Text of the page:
I am trying to collate a series of movements/ exercises/ yoga postures including the possibility of dance and the use of a beat/ rhythym and would be very interested to hear from anyone who has worked this way and how it worked for them. I would also be interested to hear from anyone who meditates and if it has helped at all ( this includes carers).
I should perhaps add that my husband has been diagnosed for 9 years and I am cutting my work down but would like to contribute something of real benefit for pwp in the meantime.
Hi I realise that I am a few months late to the discussion but I would be interested in meeting John Pepper in the UK and would be happy to join together to help try to fund part of the cost of any trip. I would be fascinated for him to go through the steps he took to re-learn how to walk. Please let me know if anyone else is interested / who to get in touch with. Very many thanks
My name is Jill and I am delighted that John Pepper will be in the UK in September.
I am organising an event for John to speak at in London on 21st September at 7pm and a friend is organising an event in Shaftesbury at 2pm on 17th September.
If anyone is interested in attending either event please let me know.
Other dates may be added.
Kind regards Jill
I am interested in Shaftesbury meeting. What is cost? Unless any other West Country events are possible. i'm in Taunton.
That is great - the event in Shaftesbury is £10 - a lovely lady called Daphne is organising the event - if you are happy to send me your e mail here or to [email protected] I can link you both together - many thanks - kind regards Jill
Thanks, that's great. Will email you tomorrow, as suggested.
Thanks, that's great. Will email you tomorrow, as suggested.
Have spoken to the organiser of the Shaftesbury event featuring John Pepper. Sounds worthwhile attending if you are not too far away. Cost £10.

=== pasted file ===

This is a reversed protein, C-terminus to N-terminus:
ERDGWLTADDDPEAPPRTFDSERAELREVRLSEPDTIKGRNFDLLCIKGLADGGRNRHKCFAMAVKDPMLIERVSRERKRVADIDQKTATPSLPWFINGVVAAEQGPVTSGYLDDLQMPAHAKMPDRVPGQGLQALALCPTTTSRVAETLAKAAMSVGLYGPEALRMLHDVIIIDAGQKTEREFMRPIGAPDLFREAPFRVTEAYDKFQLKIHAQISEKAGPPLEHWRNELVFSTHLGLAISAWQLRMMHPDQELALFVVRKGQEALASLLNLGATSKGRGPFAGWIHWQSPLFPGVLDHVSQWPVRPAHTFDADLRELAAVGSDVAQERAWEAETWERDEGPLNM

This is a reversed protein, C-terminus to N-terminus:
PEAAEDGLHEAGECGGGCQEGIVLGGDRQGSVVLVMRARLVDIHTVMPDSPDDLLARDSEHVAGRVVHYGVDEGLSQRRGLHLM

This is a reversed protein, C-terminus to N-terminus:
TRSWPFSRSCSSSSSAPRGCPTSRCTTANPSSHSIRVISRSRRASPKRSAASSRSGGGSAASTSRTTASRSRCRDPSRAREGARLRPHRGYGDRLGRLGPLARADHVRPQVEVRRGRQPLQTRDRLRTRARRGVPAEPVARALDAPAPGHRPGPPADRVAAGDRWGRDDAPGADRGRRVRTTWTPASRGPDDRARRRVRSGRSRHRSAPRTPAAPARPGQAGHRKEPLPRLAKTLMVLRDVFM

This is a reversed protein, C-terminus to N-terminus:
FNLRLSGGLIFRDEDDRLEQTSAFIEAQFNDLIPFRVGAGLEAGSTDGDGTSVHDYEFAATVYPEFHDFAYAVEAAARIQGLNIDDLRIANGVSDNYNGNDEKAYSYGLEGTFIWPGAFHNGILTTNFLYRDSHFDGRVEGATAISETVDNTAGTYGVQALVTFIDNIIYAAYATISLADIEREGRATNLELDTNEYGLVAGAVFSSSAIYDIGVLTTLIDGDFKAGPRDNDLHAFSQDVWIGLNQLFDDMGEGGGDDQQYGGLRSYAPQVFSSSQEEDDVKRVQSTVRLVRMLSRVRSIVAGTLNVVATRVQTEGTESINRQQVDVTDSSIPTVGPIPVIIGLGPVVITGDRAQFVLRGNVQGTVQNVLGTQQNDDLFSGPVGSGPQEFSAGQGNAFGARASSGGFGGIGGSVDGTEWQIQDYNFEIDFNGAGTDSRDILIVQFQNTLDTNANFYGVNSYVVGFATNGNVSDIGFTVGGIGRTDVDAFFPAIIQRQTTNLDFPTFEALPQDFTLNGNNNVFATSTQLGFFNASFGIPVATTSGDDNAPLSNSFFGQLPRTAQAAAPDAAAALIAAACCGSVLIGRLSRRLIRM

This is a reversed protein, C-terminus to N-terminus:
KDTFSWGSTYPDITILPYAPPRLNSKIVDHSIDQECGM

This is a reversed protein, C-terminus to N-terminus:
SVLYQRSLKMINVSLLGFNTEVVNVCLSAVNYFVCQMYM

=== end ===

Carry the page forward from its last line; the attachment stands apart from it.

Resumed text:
Alternatively he will be in Bristol and London, doing his stuff to get PWPs exercising and walking better / again.
Thanks for mentioning to everyone
There is a talk and demonstration in Richmond upon Thames on 21 September at 7pm and in Ashford, Middlesex at 2pm on 22 September.
If anyone would like further details please let me know.
I am just e mailing you in case you have not seen that John Pepper will be doing some talks and demonstrations in the UK in September - please let me know if you would like some more details.
I do hope you will report on the event. I believe John himself to be genuine in his desire to help others and his focus on exercise and mindfulness is helpful but I have been somewhat sceptical of his original diagnosis since he wrote he has an essential tremor not a resting one and this is confirmed by his neuro. He also wrote that at a recent appointment his neuro said his 'Parkinsons' was not idiopathic.
I am sure his enthusiasm for walking exercise will be inspiring.
I also look forward to hearing people's experience with reversing their PD as he writes he has done.
I recognize your username from healthunlocked - I'm partypants over there.
I won't be reporting as I (arguably hypocritically) didn't go in the end. I'm afraid I lost faith as the reality of living with PD kicked in - I was only in my first year of diagnosis then and wanted desperately to have something to hope could help.
I have tried walking and other forms of exercise but nothing has halted the progression so far.